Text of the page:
A PAPER ON
“CROSS CULTURAL TRAINING”
-Ms. Sarika Kale
Globalization of business has led to cross border flows of physical, financial and human resources. It has resulted in both a large number of people working abroad, as well as an increasingly multi cultural domestic work environment. To face the ever growing competition, organizations are expanding their businesses, outsourcing and even establishing offices overseas. Organizations are not only searching the world for opportunities to sell or source but also to find intellectual capital- the world’s best talent and ideas. This brings new employees of different origin, language and national culture thus adding complexities to the culture of domestic organizations. Effective use of cross cultural teams can provide a source of experience and innovative thinking to enhance the competitive position of organizations. However, cultural differences often lead to misunderstandings, frustrations, cultural shock etc. These have to be tackled effectively if the benefits of a diverse and talented workforce are to be realized.
Another dynamic factor that brings about a cultural change within organizations is cross border acquisitions. Many domestic companies are entering foreign markets and signing merger deals. Other companies such as the ones in the IT sector have businesses which depend heavily upon foreign markets. This has necessitated the development of competent “global managers” who would be able to work in new environments efficiently and will act as a bridge between the parent company and its subsidiaries. Working effectively in cross-cultural context is becoming of vital competence for aspiring managers. Organizational research has shown that cross- cultural training mitigates or proactively guards against the frustrations, misunderstandings and culture shock often resulting from cross-cultural interactions that lead to poor adjustment and job performance. (Harris and Kumra 2000). This paper attempts to define the possible sources of cross-cultural differences and illustrate a failed cross cultural merger through a case study. It then goes on to highlight the cross cultural challenges and issues to be considered in designing cross cultural training.
OBJECTIVES OF THE STUDY:
1. To understand the influential factors that lead to cross-cultural differences. 2. To identify the key cross cultural challenges.
3. To identify issues to be considered while designing cross cultural training.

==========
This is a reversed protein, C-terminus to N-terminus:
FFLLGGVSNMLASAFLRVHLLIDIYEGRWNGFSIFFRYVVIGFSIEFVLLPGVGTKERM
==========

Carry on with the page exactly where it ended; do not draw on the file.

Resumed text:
A literature survey was conducted to study the issue and its various implications. Information was gathered from various articles about cross cultural training. An opinion survey was conducted regarding key issues in cross-cultural training. A total of 10 professionals from large multinational organizations both in India and abroad responded to the survey between 1st and 30th November 2009. The responses were collected through interviews and telephonic conversations. This was a preliminary study, and the small size of the sample means that definitive conclusions cannot be drawn, but rather an indicative trend can be observed.
1. 10 respondents from 10 different companies responded to the survey. 2. Positions held within the organizations: Senior Management level 3. Organizations: Financial Services, Consumer Business, Construction, Manufacturing, Import and Export, Telecoms, Media and Technology 4. Size of Organizations: more than 1000 employees
Culture is a powerful force which plays an important role in how businesses are run and managerial decisions are made. Professionals in today’s multicultural global business community frequently encounter cultural differences which can at times interfere with the organizational working. The nature of international collaborations is such that professionals need to be aware of differing perspectives and...
References: 1. Human Resource Development: Challenges and Opportunities” (Editor – Neelu Rohmetra)
2. Hofstede, G.S (2001). Culture’s Consequences: Comparing Values, Behaviors, Institutions and Organizations Across Countries, 2nd edn, Thousand Oaks: Sage publications
3. Nicola, P. (1993). Spotlight. Journal of European Industrial Training, 17 (2): 1-4
Osland, J. S., & Bird, A. (2000). Beyond Sophisticated Stereotyping: Cultural Sensemaking In Context. Academy of Management Executive, 14 (1): 65-80
4. Bhagat, R.S. and Prien, O.K. 1996. Cross-cultural training in organizational contexts ', in Landis, D. and Brislin, R.W. (Eds), Handbook of Intercultural Training, 2nd ed., Sage, Thousand Oaks, CA, 216-30
5. Failure mergers- Niyati Ojha
6. Daimler- Chrysler- A Cultural Mismatch, ICMR Case Collection, 2003.
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